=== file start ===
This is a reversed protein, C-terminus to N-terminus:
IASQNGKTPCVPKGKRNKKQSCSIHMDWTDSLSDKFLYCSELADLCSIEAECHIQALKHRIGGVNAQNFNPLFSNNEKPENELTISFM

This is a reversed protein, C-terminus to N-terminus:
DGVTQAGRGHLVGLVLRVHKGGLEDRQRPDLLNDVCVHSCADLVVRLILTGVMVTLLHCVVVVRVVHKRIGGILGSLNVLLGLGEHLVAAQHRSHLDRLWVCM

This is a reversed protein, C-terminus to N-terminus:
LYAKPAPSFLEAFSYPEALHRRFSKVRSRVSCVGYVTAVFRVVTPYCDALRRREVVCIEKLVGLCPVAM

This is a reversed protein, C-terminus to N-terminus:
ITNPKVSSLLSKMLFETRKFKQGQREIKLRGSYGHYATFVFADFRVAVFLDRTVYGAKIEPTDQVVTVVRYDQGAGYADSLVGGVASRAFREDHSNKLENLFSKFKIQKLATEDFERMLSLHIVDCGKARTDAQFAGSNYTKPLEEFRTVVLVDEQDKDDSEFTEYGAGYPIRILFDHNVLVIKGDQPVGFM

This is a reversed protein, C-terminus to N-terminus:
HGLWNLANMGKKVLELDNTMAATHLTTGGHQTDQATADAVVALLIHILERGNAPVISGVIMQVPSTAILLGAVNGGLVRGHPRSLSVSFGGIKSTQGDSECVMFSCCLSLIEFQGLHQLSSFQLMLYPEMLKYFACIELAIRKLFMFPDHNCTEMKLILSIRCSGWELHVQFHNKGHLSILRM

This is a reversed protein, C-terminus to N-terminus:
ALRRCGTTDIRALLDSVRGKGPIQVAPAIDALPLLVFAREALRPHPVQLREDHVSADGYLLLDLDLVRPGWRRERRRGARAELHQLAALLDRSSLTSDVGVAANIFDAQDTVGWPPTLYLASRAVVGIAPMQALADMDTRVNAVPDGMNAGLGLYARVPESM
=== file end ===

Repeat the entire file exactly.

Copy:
This is a reversed protein, C-terminus to N-terminus:
IASQNGKTPCVPKGKRNKKQSCSIHMDWTDSLSDKFLYCSELADLCSIEAECHIQALKHRIGGVNAQNFNPLFSNNEKPENELTISFM

This is a reversed protein, C-terminus to N-terminus:
DGVTQAGRGHLVGLVLRVHKGGLEDRQRPDLLNDVCVHSCADLVVRLILTGVMVTLLHCVVVVRVVHKRIGGILGSLNVLLGLGEHLVAAQHRSHLDRLWVCM

This is a reversed protein, C-terminus to N-terminus:
LYAKPAPSFLEAFSYPEALHRRFSKVRSRVSCVGYVTAVFRVVTPYCDALRRREVVCIEKLVGLCPVAM

This is a reversed protein, C-terminus to N-terminus:
ITNPKVSSLLSKMLFETRKFKQGQREIKLRGSYGHYATFVFADFRVAVFLDRTVYGAKIEPTDQVVTVVRYDQGAGYADSLVGGVASRAFREDHSNKLENLFSKFKIQKLATEDFERMLSLHIVDCGKARTDAQFAGSNYTKPLEEFRTVVLVDEQDKDDSEFTEYGAGYPIRILFDHNVLVIKGDQPVGFM

This is a reversed protein, C-terminus to N-terminus:
HGLWNLANMGKKVLELDNTMAATHLTTGGHQTDQATADAVVALLIHILERGNAPVISGVIMQVPSTAILLGAVNGGLVRGHPRSLSVSFGGIKSTQGDSECVMFSCCLSLIEFQGLHQLSSFQLMLYPEMLKYFACIELAIRKLFMFPDHNCTEMKLILSIRCSGWELHVQFHNKGHLSILRM

This is a reversed protein, C-terminus to N-terminus:
ALRRCGTTDIRALLDSVRGKGPIQVAPAIDALPLLVFAREALRPHPVQLREDHVSADGYLLLDLDLVRPGWRRERRRGARAELHQLAALLDRSSLTSDVGVAANIFDAQDTVGWPPTLYLASRAVVGIAPMQALADMDTRVNAVPDGMNAGLGLYARVPESM